to raise any possible suggestion that either she or her
parents had learnt the Swedish language in her younger years
or associated with anyone Swedish.
Another case Stevenson investigated with equal care was
reported in the July 1980 edition of the Journal of the
American Society for Psychical Research. It involved an
Indian woman named Uttar Huddar who at aged 32 spontaneously
took on the personality of a housewife of West Bengal in
the early 1800s. She began speaking Bengali instead of her
own language Marathi. For days or weeks at a time speakers
of Bengali had to be brought in to enable her to communicate
with her own family.
Author Lyall Watson describes a case of a ten year old child,
an Igarot Indian living in the remote Cagayon Valley in
the Philippines. The child had never had any contact with
any language or culture other than his own. Yet under trance
conditions the child communicated freely in Zulu, a language
he could not have even heard. Watson only recognized it
because he had spent his early life in Africa (cited by
Lazarus 1993: 84).
Peter Ramster; an Australian psychotherapist, has documented
several thoroughly investigated cases. In his book The Search
for Lives Past (Ramster 1990 : 227) he cites the case of
Cynthia Henderson whose only contact with the French language
had been a few months of very basic instruction in Year
7 of high school. Yet under hypnosis she was able to carry
on a long and detailed conversation in French with a native
speaker who commented that she spoke without any English
accent and in the manner of the eighteenth century.
In some cases subjects under trance have communicated in
languages no longer in use or known only to a handful of
Dr Joel Whitton cites the case of Harold Jaworski who under
hypnosis wrote down twenty-two words and phrases which he
'heard' himself speaking in a past Viking life. Working
independently, linguists identified and translated ten of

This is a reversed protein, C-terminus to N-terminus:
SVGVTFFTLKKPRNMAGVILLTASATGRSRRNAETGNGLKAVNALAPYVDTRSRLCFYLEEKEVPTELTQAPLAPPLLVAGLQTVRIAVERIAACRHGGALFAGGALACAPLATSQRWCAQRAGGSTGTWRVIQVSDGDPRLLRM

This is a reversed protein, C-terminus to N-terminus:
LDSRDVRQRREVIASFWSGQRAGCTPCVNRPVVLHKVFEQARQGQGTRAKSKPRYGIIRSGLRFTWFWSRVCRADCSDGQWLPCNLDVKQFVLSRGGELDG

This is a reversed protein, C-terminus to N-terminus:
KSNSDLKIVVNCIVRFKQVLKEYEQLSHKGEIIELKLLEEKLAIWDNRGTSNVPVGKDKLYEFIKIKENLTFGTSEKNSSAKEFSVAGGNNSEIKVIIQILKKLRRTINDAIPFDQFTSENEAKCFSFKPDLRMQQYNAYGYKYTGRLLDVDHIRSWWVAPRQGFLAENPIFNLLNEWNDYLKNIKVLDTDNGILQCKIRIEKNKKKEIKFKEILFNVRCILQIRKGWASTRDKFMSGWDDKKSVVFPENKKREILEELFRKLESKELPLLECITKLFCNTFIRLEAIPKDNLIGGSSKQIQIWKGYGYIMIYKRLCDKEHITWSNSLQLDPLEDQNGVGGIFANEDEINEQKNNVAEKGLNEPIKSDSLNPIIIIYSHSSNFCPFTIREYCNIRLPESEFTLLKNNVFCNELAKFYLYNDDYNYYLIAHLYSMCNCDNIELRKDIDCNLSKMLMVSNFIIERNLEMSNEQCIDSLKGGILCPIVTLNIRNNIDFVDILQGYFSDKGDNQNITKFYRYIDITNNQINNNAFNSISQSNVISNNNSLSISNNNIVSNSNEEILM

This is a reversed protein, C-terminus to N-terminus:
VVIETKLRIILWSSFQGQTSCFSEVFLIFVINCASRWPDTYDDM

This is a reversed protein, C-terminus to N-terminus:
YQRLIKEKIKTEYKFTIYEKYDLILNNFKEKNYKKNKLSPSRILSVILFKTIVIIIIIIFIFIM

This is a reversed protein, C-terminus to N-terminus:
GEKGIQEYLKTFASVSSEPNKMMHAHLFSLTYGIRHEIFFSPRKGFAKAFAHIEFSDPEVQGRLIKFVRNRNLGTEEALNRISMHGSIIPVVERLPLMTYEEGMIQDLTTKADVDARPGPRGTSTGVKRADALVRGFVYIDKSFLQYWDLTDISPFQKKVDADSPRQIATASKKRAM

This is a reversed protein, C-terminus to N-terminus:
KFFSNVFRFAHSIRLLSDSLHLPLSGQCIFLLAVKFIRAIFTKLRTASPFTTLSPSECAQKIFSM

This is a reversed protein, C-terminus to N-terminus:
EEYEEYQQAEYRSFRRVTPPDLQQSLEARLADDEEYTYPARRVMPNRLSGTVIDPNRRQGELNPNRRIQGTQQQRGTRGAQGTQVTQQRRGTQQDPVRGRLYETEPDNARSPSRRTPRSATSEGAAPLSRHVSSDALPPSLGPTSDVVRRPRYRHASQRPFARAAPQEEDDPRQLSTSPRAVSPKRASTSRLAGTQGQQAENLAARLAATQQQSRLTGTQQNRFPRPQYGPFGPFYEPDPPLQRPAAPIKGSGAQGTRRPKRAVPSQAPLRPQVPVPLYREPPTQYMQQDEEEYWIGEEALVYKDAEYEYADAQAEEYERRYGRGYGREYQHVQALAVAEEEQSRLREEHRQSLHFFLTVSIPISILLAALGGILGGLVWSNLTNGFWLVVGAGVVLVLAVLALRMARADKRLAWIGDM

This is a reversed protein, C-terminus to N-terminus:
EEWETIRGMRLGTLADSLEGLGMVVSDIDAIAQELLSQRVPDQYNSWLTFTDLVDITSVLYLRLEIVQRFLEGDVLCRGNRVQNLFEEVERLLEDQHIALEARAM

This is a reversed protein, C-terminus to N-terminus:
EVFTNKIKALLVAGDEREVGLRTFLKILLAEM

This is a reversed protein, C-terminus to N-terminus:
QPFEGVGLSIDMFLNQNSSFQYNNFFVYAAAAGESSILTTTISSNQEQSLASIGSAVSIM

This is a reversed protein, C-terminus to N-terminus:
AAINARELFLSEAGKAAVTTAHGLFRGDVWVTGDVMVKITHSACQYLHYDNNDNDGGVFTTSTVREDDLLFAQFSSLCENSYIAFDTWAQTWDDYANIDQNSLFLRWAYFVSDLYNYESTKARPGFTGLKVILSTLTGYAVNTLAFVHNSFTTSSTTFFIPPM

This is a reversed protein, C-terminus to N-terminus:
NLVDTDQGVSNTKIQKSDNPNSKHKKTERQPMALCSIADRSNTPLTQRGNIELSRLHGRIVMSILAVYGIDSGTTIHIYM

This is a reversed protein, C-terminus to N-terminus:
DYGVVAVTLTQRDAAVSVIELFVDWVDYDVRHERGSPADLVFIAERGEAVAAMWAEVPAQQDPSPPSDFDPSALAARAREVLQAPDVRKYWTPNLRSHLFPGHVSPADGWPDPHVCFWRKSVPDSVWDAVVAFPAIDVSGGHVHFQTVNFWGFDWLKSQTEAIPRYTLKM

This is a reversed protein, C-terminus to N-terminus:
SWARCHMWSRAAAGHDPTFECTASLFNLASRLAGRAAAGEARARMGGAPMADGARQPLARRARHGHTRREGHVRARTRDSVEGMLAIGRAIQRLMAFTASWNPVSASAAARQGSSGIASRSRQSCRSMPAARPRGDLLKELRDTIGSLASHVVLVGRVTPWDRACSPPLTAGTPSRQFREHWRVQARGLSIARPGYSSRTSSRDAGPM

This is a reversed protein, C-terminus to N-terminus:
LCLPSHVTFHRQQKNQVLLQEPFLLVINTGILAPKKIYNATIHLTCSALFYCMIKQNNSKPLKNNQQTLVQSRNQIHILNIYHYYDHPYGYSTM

these words as Old Norse and several of the others as Russian,
Serbian or Slavic. All were words associated with the sea
( Whitton and Fisher 1987: 210).
In 1931 a young English girl from Blackpool, known as Rosemary
in the files of the Society for Psychical Research, began
to speak in an ancient Egyptian dialect under the influence
of the personality of Telika-Ventiu who had lived in approximately
1400 BC. In front of Egyptologist Howard Hume she wrote
down 66 accurate phrases in the lost language of hieroglyphs
and spoke in a tongue unheard outside academic circles for
thousands of years (Lazarus 1993: 85).
Pearl Curgen, a medium from Saint Louis who was barely literate,
began to write in astonishingly accurate Middle English.
Under the guidance of a spirit entity she produced sixty
novels, plays and poems, including a 60,000 word epic poem
(Lazarus 1993: 119).
Telepathy or genetic memory
In addition to fraud and cryptomnesia, two other 'explanations'
sometimes given by skeptics for xenoglossy are 'telepathy'
or 'genetic memory'. Yet there has never been, anywhere
in the world, one documented case of a person being able
to speak a foreign language they learned by telepathy.
The other so-called 'explanation' — genetic memory
is equally difficult to take seriously. The claim that somehow
an Ancient Chinese language became embedded in the genes
of an eleven year old Caucasian American enabling him to
speak the language is laughable.
There are literally thousands of xenoglossic cases, many
hundreds of which have been documented. They involve modern
and ancient languages from all over the world. Psychic investigators,
such the highly credible Dr Ian Stevenson, used scientific
method to illustrate xenoglossy and claim that there are
only two possible explanations—either spirit contact
or past life memory both of which are evidence for the afterlife.
The onus shifts onto the skeptic to provide an alternative
credible explanation. So far no-one has been able to do
Accordingly, in the absence of any other credible explanation
and in context of the other existing hard-core evidence
for the afterlife—electronic voice phenomena and mediumship—xenoglossy
becomes easy to accept as further hard-core evidence for